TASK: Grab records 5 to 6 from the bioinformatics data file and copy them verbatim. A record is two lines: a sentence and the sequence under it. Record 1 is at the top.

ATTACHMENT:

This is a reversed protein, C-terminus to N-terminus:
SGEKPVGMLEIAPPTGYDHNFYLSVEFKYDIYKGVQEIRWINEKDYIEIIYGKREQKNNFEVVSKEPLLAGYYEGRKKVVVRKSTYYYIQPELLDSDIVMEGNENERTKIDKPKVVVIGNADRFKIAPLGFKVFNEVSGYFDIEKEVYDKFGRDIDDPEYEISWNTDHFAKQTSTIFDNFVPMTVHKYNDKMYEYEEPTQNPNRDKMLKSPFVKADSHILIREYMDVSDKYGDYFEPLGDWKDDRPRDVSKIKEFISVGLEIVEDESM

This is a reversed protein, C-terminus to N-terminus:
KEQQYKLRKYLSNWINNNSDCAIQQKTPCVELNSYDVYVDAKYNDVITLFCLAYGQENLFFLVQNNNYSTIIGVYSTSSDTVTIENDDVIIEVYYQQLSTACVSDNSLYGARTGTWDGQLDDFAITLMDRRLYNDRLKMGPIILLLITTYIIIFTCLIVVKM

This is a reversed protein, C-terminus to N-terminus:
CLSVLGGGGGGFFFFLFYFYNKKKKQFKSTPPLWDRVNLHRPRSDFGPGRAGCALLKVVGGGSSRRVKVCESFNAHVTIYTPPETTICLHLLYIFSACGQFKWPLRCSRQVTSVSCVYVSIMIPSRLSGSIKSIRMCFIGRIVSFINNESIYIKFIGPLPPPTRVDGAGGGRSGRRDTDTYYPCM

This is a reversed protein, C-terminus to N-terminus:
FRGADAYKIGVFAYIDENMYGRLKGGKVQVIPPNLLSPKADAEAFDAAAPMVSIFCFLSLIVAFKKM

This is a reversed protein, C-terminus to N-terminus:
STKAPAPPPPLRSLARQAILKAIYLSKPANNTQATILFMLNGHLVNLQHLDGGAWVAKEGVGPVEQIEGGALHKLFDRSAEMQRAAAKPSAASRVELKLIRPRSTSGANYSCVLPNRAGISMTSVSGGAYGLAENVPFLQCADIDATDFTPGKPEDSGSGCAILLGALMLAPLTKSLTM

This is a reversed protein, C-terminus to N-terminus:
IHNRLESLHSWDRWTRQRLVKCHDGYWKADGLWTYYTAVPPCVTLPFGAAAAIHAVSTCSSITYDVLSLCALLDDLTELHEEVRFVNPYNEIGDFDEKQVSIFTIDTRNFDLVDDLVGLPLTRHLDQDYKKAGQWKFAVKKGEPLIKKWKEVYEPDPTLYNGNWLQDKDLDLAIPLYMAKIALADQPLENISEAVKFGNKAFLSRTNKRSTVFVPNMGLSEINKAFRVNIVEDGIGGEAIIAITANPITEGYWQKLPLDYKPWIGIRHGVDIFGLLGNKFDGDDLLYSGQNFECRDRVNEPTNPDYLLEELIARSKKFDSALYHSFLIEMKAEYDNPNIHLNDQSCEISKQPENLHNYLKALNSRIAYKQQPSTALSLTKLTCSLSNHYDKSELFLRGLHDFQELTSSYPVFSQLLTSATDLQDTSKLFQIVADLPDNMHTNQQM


This is a reversed protein, C-terminus to N-terminus:
STKAPAPPPPLRSLARQAILKAIYLSKPANNTQATILFMLNGHLVNLQHLDGGAWVAKEGVGPVEQIEGGALHKLFDRSAEMQRAAAKPSAASRVELKLIRPRSTSGANYSCVLPNRAGISMTSVSGGAYGLAENVPFLQCADIDATDFTPGKPEDSGSGCAILLGALMLAPLTKSLTM

This is a reversed protein, C-terminus to N-terminus:
IHNRLESLHSWDRWTRQRLVKCHDGYWKADGLWTYYTAVPPCVTLPFGAAAAIHAVSTCSSITYDVLSLCALLDDLTELHEEVRFVNPYNEIGDFDEKQVSIFTIDTRNFDLVDDLVGLPLTRHLDQDYKKAGQWKFAVKKGEPLIKKWKEVYEPDPTLYNGNWLQDKDLDLAIPLYMAKIALADQPLENISEAVKFGNKAFLSRTNKRSTVFVPNMGLSEINKAFRVNIVEDGIGGEAIIAITANPITEGYWQKLPLDYKPWIGIRHGVDIFGLLGNKFDGDDLLYSGQNFECRDRVNEPTNPDYLLEELIARSKKFDSALYHSFLIEMKAEYDNPNIHLNDQSCEISKQPENLHNYLKALNSRIAYKQQPSTALSLTKLTCSLSNHYDKSELFLRGLHDFQELTSSYPVFSQLLTSATDLQDTSKLFQIVADLPDNMHTNQQM